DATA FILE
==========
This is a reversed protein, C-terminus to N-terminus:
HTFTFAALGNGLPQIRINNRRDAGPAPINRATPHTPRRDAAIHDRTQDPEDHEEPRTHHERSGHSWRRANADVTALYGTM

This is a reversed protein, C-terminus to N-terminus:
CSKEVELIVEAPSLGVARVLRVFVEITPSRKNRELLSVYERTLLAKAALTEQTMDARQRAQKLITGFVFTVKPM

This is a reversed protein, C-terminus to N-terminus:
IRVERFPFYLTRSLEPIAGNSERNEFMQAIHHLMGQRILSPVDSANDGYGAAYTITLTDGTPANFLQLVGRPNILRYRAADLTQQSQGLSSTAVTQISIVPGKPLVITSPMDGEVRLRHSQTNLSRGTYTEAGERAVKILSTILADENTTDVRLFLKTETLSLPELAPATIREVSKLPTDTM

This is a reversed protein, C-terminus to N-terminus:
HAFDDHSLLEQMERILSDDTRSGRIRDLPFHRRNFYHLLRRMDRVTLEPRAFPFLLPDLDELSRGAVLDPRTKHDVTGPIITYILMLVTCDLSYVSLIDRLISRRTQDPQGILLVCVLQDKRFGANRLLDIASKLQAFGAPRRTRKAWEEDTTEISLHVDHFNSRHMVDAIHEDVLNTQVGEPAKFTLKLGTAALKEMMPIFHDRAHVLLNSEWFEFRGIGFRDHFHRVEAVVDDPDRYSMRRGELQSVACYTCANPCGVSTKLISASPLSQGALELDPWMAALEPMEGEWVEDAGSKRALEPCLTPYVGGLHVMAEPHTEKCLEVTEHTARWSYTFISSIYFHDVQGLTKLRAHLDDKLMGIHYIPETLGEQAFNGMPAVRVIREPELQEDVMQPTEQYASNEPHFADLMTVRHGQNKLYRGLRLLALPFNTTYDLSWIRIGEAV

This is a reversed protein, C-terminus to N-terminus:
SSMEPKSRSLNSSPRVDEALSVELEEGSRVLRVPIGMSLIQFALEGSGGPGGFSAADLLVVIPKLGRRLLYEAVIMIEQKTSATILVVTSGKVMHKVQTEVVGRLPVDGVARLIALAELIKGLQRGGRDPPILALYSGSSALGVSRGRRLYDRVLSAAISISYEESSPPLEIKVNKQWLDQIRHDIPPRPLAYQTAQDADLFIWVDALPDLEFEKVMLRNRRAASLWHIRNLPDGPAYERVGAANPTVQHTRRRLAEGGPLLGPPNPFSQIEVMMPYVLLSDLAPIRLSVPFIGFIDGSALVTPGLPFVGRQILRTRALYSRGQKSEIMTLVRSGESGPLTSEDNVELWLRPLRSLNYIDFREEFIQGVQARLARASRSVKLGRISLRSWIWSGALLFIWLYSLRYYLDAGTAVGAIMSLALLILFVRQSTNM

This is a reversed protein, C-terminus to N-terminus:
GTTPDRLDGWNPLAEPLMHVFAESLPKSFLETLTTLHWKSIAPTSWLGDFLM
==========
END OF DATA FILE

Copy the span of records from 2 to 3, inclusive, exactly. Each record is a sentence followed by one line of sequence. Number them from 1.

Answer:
This is a reversed protein, C-terminus to N-terminus:
CSKEVELIVEAPSLGVARVLRVFVEITPSRKNRELLSVYERTLLAKAALTEQTMDARQRAQKLITGFVFTVKPM

This is a reversed protein, C-terminus to N-terminus:
IRVERFPFYLTRSLEPIAGNSERNEFMQAIHHLMGQRILSPVDSANDGYGAAYTITLTDGTPANFLQLVGRPNILRYRAADLTQQSQGLSSTAVTQISIVPGKPLVITSPMDGEVRLRHSQTNLSRGTYTEAGERAVKILSTILADENTTDVRLFLKTETLSLPELAPATIREVSKLPTDTM